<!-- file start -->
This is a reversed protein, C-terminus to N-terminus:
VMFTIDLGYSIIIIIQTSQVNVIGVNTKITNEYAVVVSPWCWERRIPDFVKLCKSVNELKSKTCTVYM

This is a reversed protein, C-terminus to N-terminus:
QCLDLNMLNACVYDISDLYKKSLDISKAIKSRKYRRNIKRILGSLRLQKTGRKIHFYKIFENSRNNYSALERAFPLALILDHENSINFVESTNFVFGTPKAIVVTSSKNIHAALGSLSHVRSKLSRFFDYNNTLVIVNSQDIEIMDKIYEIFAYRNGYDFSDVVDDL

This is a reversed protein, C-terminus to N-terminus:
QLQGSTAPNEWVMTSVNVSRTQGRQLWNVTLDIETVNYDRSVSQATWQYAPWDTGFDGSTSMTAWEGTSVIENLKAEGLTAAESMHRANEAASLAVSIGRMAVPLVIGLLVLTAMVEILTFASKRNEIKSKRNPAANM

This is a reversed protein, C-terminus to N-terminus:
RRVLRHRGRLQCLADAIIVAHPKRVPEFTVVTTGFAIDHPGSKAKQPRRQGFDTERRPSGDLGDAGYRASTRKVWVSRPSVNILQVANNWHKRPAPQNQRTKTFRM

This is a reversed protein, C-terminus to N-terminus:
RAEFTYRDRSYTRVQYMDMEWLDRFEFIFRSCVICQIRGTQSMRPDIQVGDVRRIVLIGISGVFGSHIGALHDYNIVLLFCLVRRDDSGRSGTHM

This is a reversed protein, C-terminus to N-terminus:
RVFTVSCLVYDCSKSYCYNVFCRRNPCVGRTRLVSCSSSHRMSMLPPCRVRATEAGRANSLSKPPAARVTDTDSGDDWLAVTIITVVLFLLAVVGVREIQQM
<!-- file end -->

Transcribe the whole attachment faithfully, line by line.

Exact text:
This is a reversed protein, C-terminus to N-terminus:
VMFTIDLGYSIIIIIQTSQVNVIGVNTKITNEYAVVVSPWCWERRIPDFVKLCKSVNELKSKTCTVYM

This is a reversed protein, C-terminus to N-terminus:
QCLDLNMLNACVYDISDLYKKSLDISKAIKSRKYRRNIKRILGSLRLQKTGRKIHFYKIFENSRNNYSALERAFPLALILDHENSINFVESTNFVFGTPKAIVVTSSKNIHAALGSLSHVRSKLSRFFDYNNTLVIVNSQDIEIMDKIYEIFAYRNGYDFSDVVDDL

This is a reversed protein, C-terminus to N-terminus:
QLQGSTAPNEWVMTSVNVSRTQGRQLWNVTLDIETVNYDRSVSQATWQYAPWDTGFDGSTSMTAWEGTSVIENLKAEGLTAAESMHRANEAASLAVSIGRMAVPLVIGLLVLTAMVEILTFASKRNEIKSKRNPAANM

This is a reversed protein, C-terminus to N-terminus:
RRVLRHRGRLQCLADAIIVAHPKRVPEFTVVTTGFAIDHPGSKAKQPRRQGFDTERRPSGDLGDAGYRASTRKVWVSRPSVNILQVANNWHKRPAPQNQRTKTFRM

This is a reversed protein, C-terminus to N-terminus:
RAEFTYRDRSYTRVQYMDMEWLDRFEFIFRSCVICQIRGTQSMRPDIQVGDVRRIVLIGISGVFGSHIGALHDYNIVLLFCLVRRDDSGRSGTHM

This is a reversed protein, C-terminus to N-terminus:
RVFTVSCLVYDCSKSYCYNVFCRRNPCVGRTRLVSCSSSHRMSMLPPCRVRATEAGRANSLSKPPAARVTDTDSGDDWLAVTIITVVLFLLAVVGVREIQQM